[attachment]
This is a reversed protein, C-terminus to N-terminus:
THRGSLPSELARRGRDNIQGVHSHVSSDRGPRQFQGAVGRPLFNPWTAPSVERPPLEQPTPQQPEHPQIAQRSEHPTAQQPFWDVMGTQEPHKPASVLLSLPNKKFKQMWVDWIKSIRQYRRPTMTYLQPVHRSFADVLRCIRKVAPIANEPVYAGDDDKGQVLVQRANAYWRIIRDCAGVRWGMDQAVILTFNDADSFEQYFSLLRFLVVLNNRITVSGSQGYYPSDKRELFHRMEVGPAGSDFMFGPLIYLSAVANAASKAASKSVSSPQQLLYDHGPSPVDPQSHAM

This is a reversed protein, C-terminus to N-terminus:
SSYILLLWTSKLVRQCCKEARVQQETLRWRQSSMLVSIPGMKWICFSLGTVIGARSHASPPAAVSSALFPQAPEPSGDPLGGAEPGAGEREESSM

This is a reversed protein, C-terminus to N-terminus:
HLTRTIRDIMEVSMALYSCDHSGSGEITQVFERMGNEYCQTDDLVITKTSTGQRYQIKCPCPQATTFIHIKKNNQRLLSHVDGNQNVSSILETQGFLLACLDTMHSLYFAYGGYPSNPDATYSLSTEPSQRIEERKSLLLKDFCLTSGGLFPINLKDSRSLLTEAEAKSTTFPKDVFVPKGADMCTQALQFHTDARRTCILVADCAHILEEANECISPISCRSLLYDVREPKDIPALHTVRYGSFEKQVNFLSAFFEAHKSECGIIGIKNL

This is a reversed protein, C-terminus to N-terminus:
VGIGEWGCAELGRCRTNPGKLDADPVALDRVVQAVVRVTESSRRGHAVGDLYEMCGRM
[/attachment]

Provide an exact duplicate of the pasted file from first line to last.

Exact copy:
This is a reversed protein, C-terminus to N-terminus:
THRGSLPSELARRGRDNIQGVHSHVSSDRGPRQFQGAVGRPLFNPWTAPSVERPPLEQPTPQQPEHPQIAQRSEHPTAQQPFWDVMGTQEPHKPASVLLSLPNKKFKQMWVDWIKSIRQYRRPTMTYLQPVHRSFADVLRCIRKVAPIANEPVYAGDDDKGQVLVQRANAYWRIIRDCAGVRWGMDQAVILTFNDADSFEQYFSLLRFLVVLNNRITVSGSQGYYPSDKRELFHRMEVGPAGSDFMFGPLIYLSAVANAASKAASKSVSSPQQLLYDHGPSPVDPQSHAM

This is a reversed protein, C-terminus to N-terminus:
SSYILLLWTSKLVRQCCKEARVQQETLRWRQSSMLVSIPGMKWICFSLGTVIGARSHASPPAAVSSALFPQAPEPSGDPLGGAEPGAGEREESSM

This is a reversed protein, C-terminus to N-terminus:
HLTRTIRDIMEVSMALYSCDHSGSGEITQVFERMGNEYCQTDDLVITKTSTGQRYQIKCPCPQATTFIHIKKNNQRLLSHVDGNQNVSSILETQGFLLACLDTMHSLYFAYGGYPSNPDATYSLSTEPSQRIEERKSLLLKDFCLTSGGLFPINLKDSRSLLTEAEAKSTTFPKDVFVPKGADMCTQALQFHTDARRTCILVADCAHILEEANECISPISCRSLLYDVREPKDIPALHTVRYGSFEKQVNFLSAFFEAHKSECGIIGIKNL

This is a reversed protein, C-terminus to N-terminus:
VGIGEWGCAELGRCRTNPGKLDADPVALDRVVQAVVRVTESSRRGHAVGDLYEMCGRM